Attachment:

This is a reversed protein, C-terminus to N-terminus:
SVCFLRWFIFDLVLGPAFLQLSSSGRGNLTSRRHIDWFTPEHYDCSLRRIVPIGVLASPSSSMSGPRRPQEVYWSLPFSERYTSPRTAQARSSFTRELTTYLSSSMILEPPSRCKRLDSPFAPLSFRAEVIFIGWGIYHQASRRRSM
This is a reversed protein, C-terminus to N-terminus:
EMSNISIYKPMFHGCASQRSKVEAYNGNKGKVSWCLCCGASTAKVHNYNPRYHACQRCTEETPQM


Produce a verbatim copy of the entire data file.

This is a reversed protein, C-terminus to N-terminus:
SVCFLRWFIFDLVLGPAFLQLSSSGRGNLTSRRHIDWFTPEHYDCSLRRIVPIGVLASPSSSMSGPRRPQEVYWSLPFSERYTSPRTAQARSSFTRELTTYLSSSMILEPPSRCKRLDSPFAPLSFRAEVIFIGWGIYHQASRRRSM
This is a reversed protein, C-terminus to N-terminus:
EMSNISIYKPMFHGCASQRSKVEAYNGNKGKVSWCLCCGASTAKVHNYNPRYHACQRCTEETPQM